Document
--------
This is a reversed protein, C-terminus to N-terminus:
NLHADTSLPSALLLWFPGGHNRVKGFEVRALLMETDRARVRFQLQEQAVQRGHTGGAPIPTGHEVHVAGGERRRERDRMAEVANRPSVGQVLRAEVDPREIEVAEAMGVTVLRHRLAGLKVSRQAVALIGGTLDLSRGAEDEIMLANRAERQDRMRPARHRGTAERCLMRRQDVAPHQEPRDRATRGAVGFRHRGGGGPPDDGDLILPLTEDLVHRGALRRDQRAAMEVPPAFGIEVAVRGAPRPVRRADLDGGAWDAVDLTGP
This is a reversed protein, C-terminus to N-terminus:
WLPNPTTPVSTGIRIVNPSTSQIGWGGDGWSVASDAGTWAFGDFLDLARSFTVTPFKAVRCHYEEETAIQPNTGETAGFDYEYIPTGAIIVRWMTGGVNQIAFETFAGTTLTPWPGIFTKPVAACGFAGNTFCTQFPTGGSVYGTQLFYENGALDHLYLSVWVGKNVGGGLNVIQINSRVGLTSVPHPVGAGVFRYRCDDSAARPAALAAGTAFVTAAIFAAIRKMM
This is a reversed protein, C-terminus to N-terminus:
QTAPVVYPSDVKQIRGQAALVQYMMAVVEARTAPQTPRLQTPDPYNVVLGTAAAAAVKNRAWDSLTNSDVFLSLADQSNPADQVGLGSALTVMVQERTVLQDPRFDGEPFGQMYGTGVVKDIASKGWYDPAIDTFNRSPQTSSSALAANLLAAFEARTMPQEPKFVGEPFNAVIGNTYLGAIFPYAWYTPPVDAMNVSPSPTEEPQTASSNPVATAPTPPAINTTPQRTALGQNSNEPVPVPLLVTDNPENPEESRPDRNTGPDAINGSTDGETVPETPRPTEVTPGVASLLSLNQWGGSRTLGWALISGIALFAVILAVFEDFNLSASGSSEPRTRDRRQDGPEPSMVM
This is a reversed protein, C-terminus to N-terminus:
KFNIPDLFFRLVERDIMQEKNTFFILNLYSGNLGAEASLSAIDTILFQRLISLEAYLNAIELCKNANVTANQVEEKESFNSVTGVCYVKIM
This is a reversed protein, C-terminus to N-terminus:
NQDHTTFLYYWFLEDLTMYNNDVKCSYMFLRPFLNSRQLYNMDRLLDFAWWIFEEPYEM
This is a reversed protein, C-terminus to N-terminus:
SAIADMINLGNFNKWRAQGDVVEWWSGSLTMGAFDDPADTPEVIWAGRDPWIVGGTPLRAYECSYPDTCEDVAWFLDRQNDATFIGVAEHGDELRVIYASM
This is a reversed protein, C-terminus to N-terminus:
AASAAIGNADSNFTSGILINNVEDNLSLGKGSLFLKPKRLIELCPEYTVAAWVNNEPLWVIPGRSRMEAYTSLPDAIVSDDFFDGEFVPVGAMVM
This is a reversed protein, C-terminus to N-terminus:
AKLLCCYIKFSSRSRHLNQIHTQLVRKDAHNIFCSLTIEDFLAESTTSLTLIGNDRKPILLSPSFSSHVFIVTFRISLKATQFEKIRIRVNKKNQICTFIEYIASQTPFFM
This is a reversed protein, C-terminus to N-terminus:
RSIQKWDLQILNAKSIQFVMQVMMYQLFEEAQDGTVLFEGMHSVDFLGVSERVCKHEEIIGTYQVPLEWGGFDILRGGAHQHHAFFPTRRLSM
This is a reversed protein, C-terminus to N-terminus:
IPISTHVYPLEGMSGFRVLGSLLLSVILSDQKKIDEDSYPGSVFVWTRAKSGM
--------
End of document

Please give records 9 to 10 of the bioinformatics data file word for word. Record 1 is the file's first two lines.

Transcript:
This is a reversed protein, C-terminus to N-terminus:
RSIQKWDLQILNAKSIQFVMQVMMYQLFEEAQDGTVLFEGMHSVDFLGVSERVCKHEEIIGTYQVPLEWGGFDILRGGAHQHHAFFPTRRLSM
This is a reversed protein, C-terminus to N-terminus:
IPISTHVYPLEGMSGFRVLGSLLLSVILSDQKKIDEDSYPGSVFVWTRAKSGM